FLEET IN SAFE HARBOUR
JOIN the dots. The road toll is the lowest in 79 years. Cars haven’t been this affordable for 38 years and, as the average age of the national fleet is getting lower, have never been safer. So vehicles deserve at least some of the credit for keeping more of us alive on the roads.
In the past 12 months, 1157 people died on Australian roads and for a lower toll we must go back to 1935. The peak was 3978 in 1970, when there were fewer cars on the road and the population was 12.2 million, a little more than half what it is today.
Governments will no doubt take the credit for reducing the toll even as speed cameras rake in the cash.
In five of the past six years, new-car sales have set records. Most new models have six airbags and stability control (which can prevent a skid), which means there is a greater chance your car and those around it can avoid a crash and, if things go awry, you’re likely to be better protected by airbags.
The adage that we don’t make ’em like we used to is true when it comes to cars. Back in the Kingswood era, cars were designed to be strong — and the occupants took the brunt of impacts.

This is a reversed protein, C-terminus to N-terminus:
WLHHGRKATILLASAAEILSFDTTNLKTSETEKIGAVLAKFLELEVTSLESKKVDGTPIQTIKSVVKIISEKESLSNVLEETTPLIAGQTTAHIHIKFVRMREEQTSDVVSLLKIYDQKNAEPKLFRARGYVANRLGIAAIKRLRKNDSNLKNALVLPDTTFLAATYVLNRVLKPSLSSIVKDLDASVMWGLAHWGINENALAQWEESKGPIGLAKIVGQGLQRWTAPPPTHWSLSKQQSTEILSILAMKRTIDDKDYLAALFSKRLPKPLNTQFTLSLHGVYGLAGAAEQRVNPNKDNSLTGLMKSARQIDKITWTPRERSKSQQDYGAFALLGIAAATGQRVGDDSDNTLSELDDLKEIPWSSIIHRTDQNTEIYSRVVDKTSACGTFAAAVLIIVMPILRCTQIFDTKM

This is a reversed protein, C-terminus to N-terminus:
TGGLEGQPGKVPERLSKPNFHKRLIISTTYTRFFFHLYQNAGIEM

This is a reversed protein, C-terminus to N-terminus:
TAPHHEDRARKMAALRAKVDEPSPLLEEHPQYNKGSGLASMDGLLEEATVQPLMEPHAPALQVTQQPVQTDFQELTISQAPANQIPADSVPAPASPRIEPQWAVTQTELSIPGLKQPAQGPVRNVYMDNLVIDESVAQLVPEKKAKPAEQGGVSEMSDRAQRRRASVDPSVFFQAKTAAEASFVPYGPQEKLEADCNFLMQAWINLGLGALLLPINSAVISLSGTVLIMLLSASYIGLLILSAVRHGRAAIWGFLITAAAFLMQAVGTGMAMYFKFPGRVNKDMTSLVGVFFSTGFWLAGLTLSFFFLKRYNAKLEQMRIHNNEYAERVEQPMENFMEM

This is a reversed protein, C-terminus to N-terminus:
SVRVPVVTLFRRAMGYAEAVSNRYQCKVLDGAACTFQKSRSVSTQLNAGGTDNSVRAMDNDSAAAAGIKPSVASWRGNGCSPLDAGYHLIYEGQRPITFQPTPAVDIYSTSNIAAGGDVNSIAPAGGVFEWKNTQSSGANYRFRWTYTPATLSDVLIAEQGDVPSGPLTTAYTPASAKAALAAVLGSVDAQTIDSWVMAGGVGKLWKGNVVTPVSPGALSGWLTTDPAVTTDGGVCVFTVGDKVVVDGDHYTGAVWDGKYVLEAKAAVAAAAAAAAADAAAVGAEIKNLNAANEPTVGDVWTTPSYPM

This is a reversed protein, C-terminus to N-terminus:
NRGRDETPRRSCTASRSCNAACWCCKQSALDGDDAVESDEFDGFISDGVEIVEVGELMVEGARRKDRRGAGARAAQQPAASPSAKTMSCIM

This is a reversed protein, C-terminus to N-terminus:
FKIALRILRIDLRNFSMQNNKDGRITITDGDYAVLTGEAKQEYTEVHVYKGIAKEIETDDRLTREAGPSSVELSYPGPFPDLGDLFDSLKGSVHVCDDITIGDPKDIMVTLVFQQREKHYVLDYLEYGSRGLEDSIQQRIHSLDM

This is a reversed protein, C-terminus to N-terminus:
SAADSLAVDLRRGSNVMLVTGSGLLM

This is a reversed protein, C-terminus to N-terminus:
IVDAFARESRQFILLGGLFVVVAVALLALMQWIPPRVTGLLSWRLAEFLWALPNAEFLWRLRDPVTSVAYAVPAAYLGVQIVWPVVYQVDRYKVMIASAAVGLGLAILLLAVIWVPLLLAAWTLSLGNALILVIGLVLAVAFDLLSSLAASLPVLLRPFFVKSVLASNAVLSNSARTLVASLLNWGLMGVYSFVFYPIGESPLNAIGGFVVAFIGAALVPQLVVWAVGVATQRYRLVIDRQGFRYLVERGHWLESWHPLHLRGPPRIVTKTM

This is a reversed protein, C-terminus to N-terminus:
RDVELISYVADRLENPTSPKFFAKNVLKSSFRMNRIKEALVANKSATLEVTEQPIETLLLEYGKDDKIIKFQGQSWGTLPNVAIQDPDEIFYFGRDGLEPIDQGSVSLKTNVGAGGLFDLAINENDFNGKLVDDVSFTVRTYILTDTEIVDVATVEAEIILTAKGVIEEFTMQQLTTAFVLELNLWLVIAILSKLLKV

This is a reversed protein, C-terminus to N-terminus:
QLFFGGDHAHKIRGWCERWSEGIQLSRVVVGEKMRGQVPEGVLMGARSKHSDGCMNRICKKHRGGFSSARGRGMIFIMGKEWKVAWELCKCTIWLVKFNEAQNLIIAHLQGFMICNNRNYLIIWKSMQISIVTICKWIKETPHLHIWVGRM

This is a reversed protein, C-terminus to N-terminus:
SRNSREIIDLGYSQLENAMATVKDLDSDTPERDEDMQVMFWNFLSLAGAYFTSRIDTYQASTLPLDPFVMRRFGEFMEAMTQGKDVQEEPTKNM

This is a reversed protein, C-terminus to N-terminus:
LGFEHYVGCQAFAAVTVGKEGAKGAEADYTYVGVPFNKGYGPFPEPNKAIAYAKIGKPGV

Today’s cars crumple around you in a smash to minimise injuries from rapid deceleration.
We shouldn’t pat ourselves on the back just yet. The average age of our cars has dipped below 10 years but still trails other developed countries — in Japan, Britain and the US, the average is six to eight years. New cars need to be more affordable so they can filter on to the used market, within easier reach.
Today, you can have a brand-new Honda Jazz with six airbags, a five star safety rating and a rear-view camera for $14,990. Used-car prices are at 10-year lows — and two- or three-year-old cars will soon be $8000-$9000.
Imagine how many more lives a newer, safer fleet could save. The thought of opening the market to used imports is disturbing yet the Federal Government is still looking at this flawed proposal.